February 23, 2019  
Announcements               
Press releases, events, publications released, etc. from Maine environmental organizations and agencies. Submit content.

Waterville RiverWalk celebration, Oct 6
Event - Posted - Sunday, September 30, 2018 

The culmination of years of planning and work will come to fruition Saturday as city officials, residents and former U.S. Sen. George J. Mitchell celebrate the new $1.5 million RiverWalk at Head of Falls. At the amphitheater at the north end of the RiverWalk, Waterville, October 6, 2 pm.
Act Out: Women's Adventure Expo, Oct 6
Event - Posted - Saturday, September 29, 2018 

Join Maine women of all ages at Act Out! for skills and gear to get the most out of your next trip into the wild. At Husson University, Bangor, October 6, 10 am - 4 pm.
Pesticide collection registration due Oct 5
Announcement - Friday, September 28, 2018 

October 5 is the deadline to register to bring unused pesticides and herbicides to state-authorized collection sites in Portland, Bangor, Augusta and Presque Isle. Pesticide collection is free, but requires registration; drop-ins are not permitted.
Life on the Trail art exhibit, Oct 5-27
Announcement - Friday, September 28, 2018 

Works inspired by the Kennebec Rail Trail. At The Harlow, Hallowell, October 5-27.
Evening for the Environment, Oct 3
Event - Posted - Tuesday, September 25, 2018 

A night of camaraderie, celebration, and inspiration for those who care about protecting Maine's environment. Keynote speaker Gina McCarthy, former EPA Administrator. At Brick South on Thompson's Point, Portland, October 3, 5:30-8:00 pm. Organized by Maine Conservation Voters.
Nature Moments
Publication - Monday, September 24, 2018 

A series of short videos designed to showcase the natural history of common plants and animals, filmed through the changing seasons in Brunswick by Bowdoin College professor Nathaniel T. Wheelwright.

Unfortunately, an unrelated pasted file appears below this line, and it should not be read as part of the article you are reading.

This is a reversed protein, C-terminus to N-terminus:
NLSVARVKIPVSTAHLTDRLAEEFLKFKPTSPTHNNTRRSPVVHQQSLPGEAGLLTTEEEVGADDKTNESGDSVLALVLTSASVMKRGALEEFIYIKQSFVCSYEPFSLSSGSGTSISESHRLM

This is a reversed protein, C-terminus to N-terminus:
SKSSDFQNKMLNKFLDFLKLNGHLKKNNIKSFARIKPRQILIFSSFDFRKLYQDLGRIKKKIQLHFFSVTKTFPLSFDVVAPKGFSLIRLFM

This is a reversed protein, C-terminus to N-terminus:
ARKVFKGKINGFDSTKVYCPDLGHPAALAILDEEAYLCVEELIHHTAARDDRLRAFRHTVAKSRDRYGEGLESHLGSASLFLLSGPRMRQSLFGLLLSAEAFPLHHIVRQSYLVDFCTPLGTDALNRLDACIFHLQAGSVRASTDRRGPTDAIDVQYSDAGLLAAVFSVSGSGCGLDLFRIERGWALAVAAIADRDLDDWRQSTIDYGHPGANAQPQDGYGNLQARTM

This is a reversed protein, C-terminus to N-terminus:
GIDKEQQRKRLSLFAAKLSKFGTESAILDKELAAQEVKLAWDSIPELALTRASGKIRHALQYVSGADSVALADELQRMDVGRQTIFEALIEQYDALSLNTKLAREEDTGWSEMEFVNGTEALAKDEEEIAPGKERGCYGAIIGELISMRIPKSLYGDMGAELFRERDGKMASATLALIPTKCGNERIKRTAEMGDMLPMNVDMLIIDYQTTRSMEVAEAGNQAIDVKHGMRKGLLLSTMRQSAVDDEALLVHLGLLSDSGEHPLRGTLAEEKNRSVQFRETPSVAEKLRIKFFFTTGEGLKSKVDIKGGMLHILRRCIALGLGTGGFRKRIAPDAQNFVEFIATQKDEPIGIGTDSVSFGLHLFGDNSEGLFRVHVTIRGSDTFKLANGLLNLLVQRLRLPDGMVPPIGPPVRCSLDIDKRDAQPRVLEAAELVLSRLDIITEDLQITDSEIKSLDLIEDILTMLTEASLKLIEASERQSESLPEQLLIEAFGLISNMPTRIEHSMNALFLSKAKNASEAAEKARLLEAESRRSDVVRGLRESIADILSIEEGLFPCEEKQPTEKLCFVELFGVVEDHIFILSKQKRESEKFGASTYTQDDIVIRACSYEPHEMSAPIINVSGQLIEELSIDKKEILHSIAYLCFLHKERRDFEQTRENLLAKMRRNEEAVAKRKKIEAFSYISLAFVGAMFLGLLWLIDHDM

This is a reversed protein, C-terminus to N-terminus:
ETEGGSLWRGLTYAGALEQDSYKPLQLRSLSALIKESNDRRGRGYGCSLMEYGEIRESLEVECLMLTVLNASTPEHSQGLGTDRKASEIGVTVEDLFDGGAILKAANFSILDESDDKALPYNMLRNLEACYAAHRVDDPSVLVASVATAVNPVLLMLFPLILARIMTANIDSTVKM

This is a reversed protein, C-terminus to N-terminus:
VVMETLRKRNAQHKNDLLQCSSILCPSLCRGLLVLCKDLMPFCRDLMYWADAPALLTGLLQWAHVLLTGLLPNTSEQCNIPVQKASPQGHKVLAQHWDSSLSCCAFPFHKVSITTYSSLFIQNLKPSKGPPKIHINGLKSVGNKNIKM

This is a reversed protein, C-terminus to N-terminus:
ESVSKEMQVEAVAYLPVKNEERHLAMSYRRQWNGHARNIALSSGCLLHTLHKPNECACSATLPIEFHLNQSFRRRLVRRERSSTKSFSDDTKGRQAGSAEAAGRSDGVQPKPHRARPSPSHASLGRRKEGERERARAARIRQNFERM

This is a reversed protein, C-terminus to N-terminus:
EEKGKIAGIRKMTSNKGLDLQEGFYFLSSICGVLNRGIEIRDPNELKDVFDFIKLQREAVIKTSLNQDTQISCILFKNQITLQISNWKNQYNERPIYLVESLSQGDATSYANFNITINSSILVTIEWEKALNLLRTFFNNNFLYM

Learn about Marine Mammals of Maine, Oct 1
Event - Posted - Monday, September 24, 2018 

Learn more about Marine Mammals of Maine, the current status of seals in Maine, and how to tell if a stranded animal really needs help and what you should do. At Kennebunk Free Library, October 1, 6 pm.
The Nature of Craft, Sep 29
Event - Posted - Saturday, September 22, 2018 

A fine art and craft show. At Maine Audubon's Gilsland Farm, Falmouth, September 29, 10 am - 4 pm.
Drop-in volunteers needed to work on Acadia National Park projects, Sep 29
Event - Posted - Saturday, September 22, 2018 

Drop-in volunteers are needed to work on trails, carriage roads and outdoor projects during sessions organized by Acadia National Park and Friends of Acadia. At park headquarters, September 29, 8:15 am-12:15 pm. No experience is necessary.
Indigenous Food Ways, Sep 29
Event - Posted - Saturday, September 22, 2018 

Rachel Sayet talks about food, sovereignty and Native America. At Unitarian Universalist Church, Brunswick, September 29, 1-3 pm. Sponsored Midcoast Indigenous Awareness Group and Harpswell Heritage Land Trust.
Stand with Hunter in opposing Kavanaugh for the Supreme Court
Action Alert - Thursday, September 20, 2018 

Hunter Lachance, a 15-year-old Mainer with asthma, testified against the nomination of Judge Kavanaugh to the U.S. Supreme Court. He explained why Kavanaugh’s opposition to curbing air pollution that crosses state lines would harm Maine and people like him. Urge Senator Collins to vote “no” on Brett Kavanaugh. ~ Kristin Jackson, Natural Resources Council of Maine
Naturalist's Notebook, Sep 26
Event - Posted - Wednesday, September 19, 2018 

Bowdoin biology professor Nat Wheelwright will speak about the book he wrote with Bernd Heinrich, "The Naturalist's Notebook: An Observation Guide and 5-Year Calendar-Journal for Tracking Changes in the Natural World Around You." At Portland Public Library, September 26, 5:30-7:30 pm.
Weasels of Maine, Sep 26
Event - Posted - Wednesday, September 19, 2018 

Shevenell Webb, Wildlife Biologist with IF&W, talks about weasel ecology and natural history. At Augusta Nature Club luncheon, at Capital Area Technical Center, Augusta, September 26, 11:30 am, $7 for lunch.
Activist Training for Maine's Environment, Sep 27-Oct 11